- v50 information can now be added to pages in the main namespace. v0.47 information can still be found in the DF2014 namespace. See here for more details on the new versioning policy.
- Use this page to report any issues related to the migration.
|This article is about an older version of DF.|
Materials are the wide array of base items needed to create objects. Different materials have different base value multipliers which can make otherwise identical items worth considerably more or less. A gold throne is worth more than an identical quality lead throne, and so on.
Not every end-product can be made of all materials, and similar materials may have very different properties. For instance, obsidian is the only stone that can be used to make weapons, bauxite is the only stone that will not melt when immersed in magma, and fire imp leather will not burn. While nearly all metals can be made into furniture and crafts, only a few can be made into weapons and armor. This (alone) doesn't necessarily give these materials a higher base value, but it may make them worth more to you and your fortress in a practical sense.
Some dwarves have preferences for one material over another - they tend to produce higher quality items if they are working with that material, and perceive items (or rooms) made of that material as higher quality, which can give them happy thoughts.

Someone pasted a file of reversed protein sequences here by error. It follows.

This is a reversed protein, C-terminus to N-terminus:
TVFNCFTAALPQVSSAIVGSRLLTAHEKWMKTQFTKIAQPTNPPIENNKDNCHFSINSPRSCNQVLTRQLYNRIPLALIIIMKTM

General groups of materials include, but are not limited to,
Certain materials tend to be geared toward making certain items. While stones, wood, metal, and glass can be made into similar furniture, there are some items which are normally restricted to certain materials. For example, beds can only be made out of wood, and bins, barrels, and buckets cannot be made out of stone or glass. Cloth and leather can both be made into clothing, but leather can also be used to make armor. Gems are largely for encrusting finished items made from other materials. Of over 2 dozen different metals and alloys, only a handful are usable to make weapons.
In all cases, each group of material is divided into many possible sub-types of material; there are, for instance, 10 pure metals, another 15 alloys from those, scores of different types of stone and well over 100 different types of gem. It is best to look up each individual category or material to become familiar with its value, and what it can and cannot be used for.